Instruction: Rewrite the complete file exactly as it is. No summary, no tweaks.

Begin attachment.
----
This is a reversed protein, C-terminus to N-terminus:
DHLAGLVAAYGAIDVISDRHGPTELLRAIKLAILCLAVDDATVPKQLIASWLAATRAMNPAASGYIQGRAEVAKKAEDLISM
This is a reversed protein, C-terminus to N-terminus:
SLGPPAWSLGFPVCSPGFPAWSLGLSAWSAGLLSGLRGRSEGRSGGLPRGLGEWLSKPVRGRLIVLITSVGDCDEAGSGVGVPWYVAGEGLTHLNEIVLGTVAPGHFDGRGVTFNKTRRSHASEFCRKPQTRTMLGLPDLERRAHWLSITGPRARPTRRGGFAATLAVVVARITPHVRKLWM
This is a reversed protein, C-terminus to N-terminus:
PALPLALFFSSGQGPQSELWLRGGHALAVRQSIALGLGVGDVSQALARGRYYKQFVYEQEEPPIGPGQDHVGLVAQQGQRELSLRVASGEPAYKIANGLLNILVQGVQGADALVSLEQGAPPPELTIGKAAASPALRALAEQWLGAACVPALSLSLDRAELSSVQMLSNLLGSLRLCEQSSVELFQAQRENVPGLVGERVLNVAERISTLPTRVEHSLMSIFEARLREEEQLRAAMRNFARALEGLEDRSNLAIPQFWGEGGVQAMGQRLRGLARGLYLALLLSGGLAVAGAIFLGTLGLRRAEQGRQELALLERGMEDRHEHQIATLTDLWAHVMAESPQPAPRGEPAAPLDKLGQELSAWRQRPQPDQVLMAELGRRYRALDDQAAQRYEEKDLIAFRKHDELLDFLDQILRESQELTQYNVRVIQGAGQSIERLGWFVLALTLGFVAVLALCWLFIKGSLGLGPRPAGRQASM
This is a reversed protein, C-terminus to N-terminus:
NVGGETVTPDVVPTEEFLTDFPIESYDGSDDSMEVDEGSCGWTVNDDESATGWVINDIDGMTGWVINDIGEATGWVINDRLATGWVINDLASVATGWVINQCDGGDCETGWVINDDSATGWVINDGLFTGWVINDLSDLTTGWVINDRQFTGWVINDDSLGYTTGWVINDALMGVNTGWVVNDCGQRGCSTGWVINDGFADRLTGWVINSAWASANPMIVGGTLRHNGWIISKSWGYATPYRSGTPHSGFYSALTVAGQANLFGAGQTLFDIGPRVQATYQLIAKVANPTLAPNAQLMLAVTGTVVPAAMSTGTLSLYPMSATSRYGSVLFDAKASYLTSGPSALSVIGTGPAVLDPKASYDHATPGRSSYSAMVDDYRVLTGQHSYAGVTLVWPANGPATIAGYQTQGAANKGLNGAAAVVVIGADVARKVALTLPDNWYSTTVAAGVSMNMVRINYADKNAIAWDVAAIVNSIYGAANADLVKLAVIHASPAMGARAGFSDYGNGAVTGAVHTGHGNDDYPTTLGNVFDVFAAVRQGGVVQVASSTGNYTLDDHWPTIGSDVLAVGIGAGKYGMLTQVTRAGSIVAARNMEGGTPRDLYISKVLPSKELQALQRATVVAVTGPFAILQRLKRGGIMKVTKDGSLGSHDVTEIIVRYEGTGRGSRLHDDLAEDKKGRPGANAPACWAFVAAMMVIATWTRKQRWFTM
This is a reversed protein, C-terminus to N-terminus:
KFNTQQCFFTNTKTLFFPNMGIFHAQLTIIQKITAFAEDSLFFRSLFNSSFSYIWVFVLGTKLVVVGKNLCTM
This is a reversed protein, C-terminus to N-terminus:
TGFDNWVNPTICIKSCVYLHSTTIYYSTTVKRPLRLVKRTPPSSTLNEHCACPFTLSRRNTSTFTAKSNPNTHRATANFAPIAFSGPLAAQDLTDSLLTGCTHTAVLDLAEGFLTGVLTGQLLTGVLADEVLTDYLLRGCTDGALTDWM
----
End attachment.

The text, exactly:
This is a reversed protein, C-terminus to N-terminus:
DHLAGLVAAYGAIDVISDRHGPTELLRAIKLAILCLAVDDATVPKQLIASWLAATRAMNPAASGYIQGRAEVAKKAEDLISM
This is a reversed protein, C-terminus to N-terminus:
SLGPPAWSLGFPVCSPGFPAWSLGLSAWSAGLLSGLRGRSEGRSGGLPRGLGEWLSKPVRGRLIVLITSVGDCDEAGSGVGVPWYVAGEGLTHLNEIVLGTVAPGHFDGRGVTFNKTRRSHASEFCRKPQTRTMLGLPDLERRAHWLSITGPRARPTRRGGFAATLAVVVARITPHVRKLWM
This is a reversed protein, C-terminus to N-terminus:
PALPLALFFSSGQGPQSELWLRGGHALAVRQSIALGLGVGDVSQALARGRYYKQFVYEQEEPPIGPGQDHVGLVAQQGQRELSLRVASGEPAYKIANGLLNILVQGVQGADALVSLEQGAPPPELTIGKAAASPALRALAEQWLGAACVPALSLSLDRAELSSVQMLSNLLGSLRLCEQSSVELFQAQRENVPGLVGERVLNVAERISTLPTRVEHSLMSIFEARLREEEQLRAAMRNFARALEGLEDRSNLAIPQFWGEGGVQAMGQRLRGLARGLYLALLLSGGLAVAGAIFLGTLGLRRAEQGRQELALLERGMEDRHEHQIATLTDLWAHVMAESPQPAPRGEPAAPLDKLGQELSAWRQRPQPDQVLMAELGRRYRALDDQAAQRYEEKDLIAFRKHDELLDFLDQILRESQELTQYNVRVIQGAGQSIERLGWFVLALTLGFVAVLALCWLFIKGSLGLGPRPAGRQASM
This is a reversed protein, C-terminus to N-terminus:
NVGGETVTPDVVPTEEFLTDFPIESYDGSDDSMEVDEGSCGWTVNDDESATGWVINDIDGMTGWVINDIGEATGWVINDRLATGWVINDLASVATGWVINQCDGGDCETGWVINDDSATGWVINDGLFTGWVINDLSDLTTGWVINDRQFTGWVINDDSLGYTTGWVINDALMGVNTGWVVNDCGQRGCSTGWVINDGFADRLTGWVINSAWASANPMIVGGTLRHNGWIISKSWGYATPYRSGTPHSGFYSALTVAGQANLFGAGQTLFDIGPRVQATYQLIAKVANPTLAPNAQLMLAVTGTVVPAAMSTGTLSLYPMSATSRYGSVLFDAKASYLTSGPSALSVIGTGPAVLDPKASYDHATPGRSSYSAMVDDYRVLTGQHSYAGVTLVWPANGPATIAGYQTQGAANKGLNGAAAVVVIGADVARKVALTLPDNWYSTTVAAGVSMNMVRINYADKNAIAWDVAAIVNSIYGAANADLVKLAVIHASPAMGARAGFSDYGNGAVTGAVHTGHGNDDYPTTLGNVFDVFAAVRQGGVVQVASSTGNYTLDDHWPTIGSDVLAVGIGAGKYGMLTQVTRAGSIVAARNMEGGTPRDLYISKVLPSKELQALQRATVVAVTGPFAILQRLKRGGIMKVTKDGSLGSHDVTEIIVRYEGTGRGSRLHDDLAEDKKGRPGANAPACWAFVAAMMVIATWTRKQRWFTM
This is a reversed protein, C-terminus to N-terminus:
KFNTQQCFFTNTKTLFFPNMGIFHAQLTIIQKITAFAEDSLFFRSLFNSSFSYIWVFVLGTKLVVVGKNLCTM
This is a reversed protein, C-terminus to N-terminus:
TGFDNWVNPTICIKSCVYLHSTTIYYSTTVKRPLRLVKRTPPSSTLNEHCACPFTLSRRNTSTFTAKSNPNTHRATANFAPIAFSGPLAAQDLTDSLLTGCTHTAVLDLAEGFLTGVLTGQLLTGVLADEVLTDYLLRGCTDGALTDWM